Orlando V.,University of Naples Federico II | Guerriero F.,University of Naples Federico II | Putignano D.,Mario Negri Institute for Pharmacological Research | Monetti V.M.,University of Naples Federico II | And 5 more authors.
Current Diabetes Reviews | Year: 2016

The treatment of diabetes in the elderly is a major challenge both in terms of clinical management and of public health. Evidence about prescribing patterns in the elderly diabetic population is limited. The aim was to describe trends in antidiabetic drug (AD) utilization patterns in the elderly in Southern Italy with a focus on drugs for cardiovascular prevention and pharmaceutical costs. The data used for this study were obtained from pharmacy records of Caserta Local Health Authority, a province in Southern Italy with 1 million of inhabitants, comprising urban and rural areas. Subjects above 65 years who received at least one dispensing of antidiabetic between January 2010 and December 2014 were selected. Prevalence and incidence rates (%) of AD use were calculated for each calendar year and stratified by class therapy and age group. Sub-analyses by cardiovascular co-medication therapy and pharmaceutical cost analysis were performed. The prevalence rate decreases from 22.0% in 2010 to 17.5% in 2014 (p<0.001). Proportion of subjects treated with monotherapy increases over the study period (33.9% in 2010; 38.6% in 2014; p<0.001). In particular, increases the proportion of users of metformin (18.2% in 2010; 23.7% in 2014; p<0.001), while the proportion of users of sulfonylureas dropped (11.0% in 2010; 7.2% in 2014; p< 0.001). About 90% of elderly diabetic patients are treated with drugs for cardiovascular prevention. The per/patient/yearly drug costs were 2,349 _: 28.5% for AD therapy and 71.5% for other treatments. Trend in drug utilization patterns showed a tendency towards treatment recommendations in older adults. © 2016 Bentham Science Publishers.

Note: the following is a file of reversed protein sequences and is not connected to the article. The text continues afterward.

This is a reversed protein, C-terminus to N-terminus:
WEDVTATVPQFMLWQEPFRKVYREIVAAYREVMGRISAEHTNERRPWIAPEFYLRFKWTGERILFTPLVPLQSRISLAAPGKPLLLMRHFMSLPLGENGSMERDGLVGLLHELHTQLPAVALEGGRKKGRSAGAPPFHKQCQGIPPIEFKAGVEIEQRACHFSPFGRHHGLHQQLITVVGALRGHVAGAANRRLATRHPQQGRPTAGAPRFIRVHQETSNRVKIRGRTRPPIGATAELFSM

Ingrasciotta Y.,Messina University | Sultana J.,Messina University | Giorgianni F.,Messina University | Caputi A.P.,Messina University | And 10 more authors.
PLoS ONE | Year: 2014

Background: The use of nephrotoxic drugs can further worsening renal function in chronic kidney disease (CKD) patients. It is therefore imperative to explore prescribing practices that can negatively affect CKD patients. Aim: To analyze the use of nephrotoxic drugs in CKD patients in a general population of Southern Italy during the years 2006-2011. Methods: The general practice "Arianna" database contains data from 158,510 persons, registered with 123 general practitioners (GPs) of Caserta. CKD patients were identified searching: CKD-related ICD-9 CM codes among causes of hospitalization; CKD-relevant procedures undergone in hospital (e.g. dialysis); drug prescriptions issued for a CKD-related indication. A list of nephrotoxic drugs was compiled and validated by pharmacologists and nephrologists. The summary of product characteristics was used to classify drugs as 'contraindicated' or 'to be used with caution' in renal diseases. Frequency of nephrotoxic drug use, overall, by drug class and single compounds, by GPs within one year prior or after first CKD diagnosis and within one year after dialysis entry was calculated. Results: Overall, 1,989 CKD patients and 112 dialysed patients were identified. Among CKD patients, 49.8% and 45.2% received at least one prescription for a contraindicated nephrotoxic drug within one year prior or after first CKD diagnosis, respectively. In detail, 1,119 CKD patients (56.3%) had at least one nonsteroidal anti-inflammatory drugs (NSAIDs) prescription between CKD diagnosis and end of follow-up. A large proportion of CKD patients (35.6%) were treated with NSAIDs for periods exceeding 90 days. Contraindicated nephrotoxic drugs were used commonly in CKD, with nimesulide (16.6%) and diclofenac (11.0%) being most frequently used. Conclusions: Contraindicated nephrotoxic drugs were highly prescribed in CKD patients from a general population of Southern Italy. CKD diagnosis did not seem to reduce significantly the prescription of nephrotoxic drugs, which may increase the risk of preventable renal function deterioration. © 2014 Ingrasciotta et al.